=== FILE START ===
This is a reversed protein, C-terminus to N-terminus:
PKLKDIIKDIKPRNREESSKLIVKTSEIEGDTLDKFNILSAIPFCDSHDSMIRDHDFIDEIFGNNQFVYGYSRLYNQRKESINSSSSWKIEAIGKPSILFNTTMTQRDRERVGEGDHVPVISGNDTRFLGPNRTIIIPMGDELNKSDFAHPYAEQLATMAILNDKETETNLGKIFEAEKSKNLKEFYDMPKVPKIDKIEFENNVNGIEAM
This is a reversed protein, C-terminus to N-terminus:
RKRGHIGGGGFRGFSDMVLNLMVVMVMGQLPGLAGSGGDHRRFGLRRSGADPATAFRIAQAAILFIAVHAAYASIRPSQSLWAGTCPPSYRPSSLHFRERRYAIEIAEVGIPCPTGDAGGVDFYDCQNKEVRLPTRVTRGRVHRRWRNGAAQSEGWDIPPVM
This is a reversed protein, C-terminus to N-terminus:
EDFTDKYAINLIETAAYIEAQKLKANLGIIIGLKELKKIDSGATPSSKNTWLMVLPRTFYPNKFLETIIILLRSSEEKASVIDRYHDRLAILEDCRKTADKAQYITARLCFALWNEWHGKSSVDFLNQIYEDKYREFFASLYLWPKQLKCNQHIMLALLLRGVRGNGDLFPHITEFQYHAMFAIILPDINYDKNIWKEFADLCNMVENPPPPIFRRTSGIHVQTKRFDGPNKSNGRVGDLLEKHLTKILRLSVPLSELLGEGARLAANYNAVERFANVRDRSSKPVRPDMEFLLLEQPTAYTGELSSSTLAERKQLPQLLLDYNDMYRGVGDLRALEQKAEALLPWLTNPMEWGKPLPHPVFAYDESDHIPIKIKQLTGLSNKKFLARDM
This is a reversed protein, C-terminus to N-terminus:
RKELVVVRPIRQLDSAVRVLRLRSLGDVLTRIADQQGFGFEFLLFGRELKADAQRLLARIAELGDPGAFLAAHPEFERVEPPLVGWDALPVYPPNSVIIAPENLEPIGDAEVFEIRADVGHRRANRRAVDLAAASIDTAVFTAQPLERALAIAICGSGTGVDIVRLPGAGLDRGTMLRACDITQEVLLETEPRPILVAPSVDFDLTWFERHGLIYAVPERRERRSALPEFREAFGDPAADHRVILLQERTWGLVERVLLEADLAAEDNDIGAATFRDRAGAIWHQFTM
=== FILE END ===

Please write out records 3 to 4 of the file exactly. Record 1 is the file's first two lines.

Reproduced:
This is a reversed protein, C-terminus to N-terminus:
EDFTDKYAINLIETAAYIEAQKLKANLGIIIGLKELKKIDSGATPSSKNTWLMVLPRTFYPNKFLETIIILLRSSEEKASVIDRYHDRLAILEDCRKTADKAQYITARLCFALWNEWHGKSSVDFLNQIYEDKYREFFASLYLWPKQLKCNQHIMLALLLRGVRGNGDLFPHITEFQYHAMFAIILPDINYDKNIWKEFADLCNMVENPPPPIFRRTSGIHVQTKRFDGPNKSNGRVGDLLEKHLTKILRLSVPLSELLGEGARLAANYNAVERFANVRDRSSKPVRPDMEFLLLEQPTAYTGELSSSTLAERKQLPQLLLDYNDMYRGVGDLRALEQKAEALLPWLTNPMEWGKPLPHPVFAYDESDHIPIKIKQLTGLSNKKFLARDM
This is a reversed protein, C-terminus to N-terminus:
RKELVVVRPIRQLDSAVRVLRLRSLGDVLTRIADQQGFGFEFLLFGRELKADAQRLLARIAELGDPGAFLAAHPEFERVEPPLVGWDALPVYPPNSVIIAPENLEPIGDAEVFEIRADVGHRRANRRAVDLAAASIDTAVFTAQPLERALAIAICGSGTGVDIVRLPGAGLDRGTMLRACDITQEVLLETEPRPILVAPSVDFDLTWFERHGLIYAVPERRERRSALPEFREAFGDPAADHRVILLQERTWGLVERVLLEADLAAEDNDIGAATFRDRAGAIWHQFTM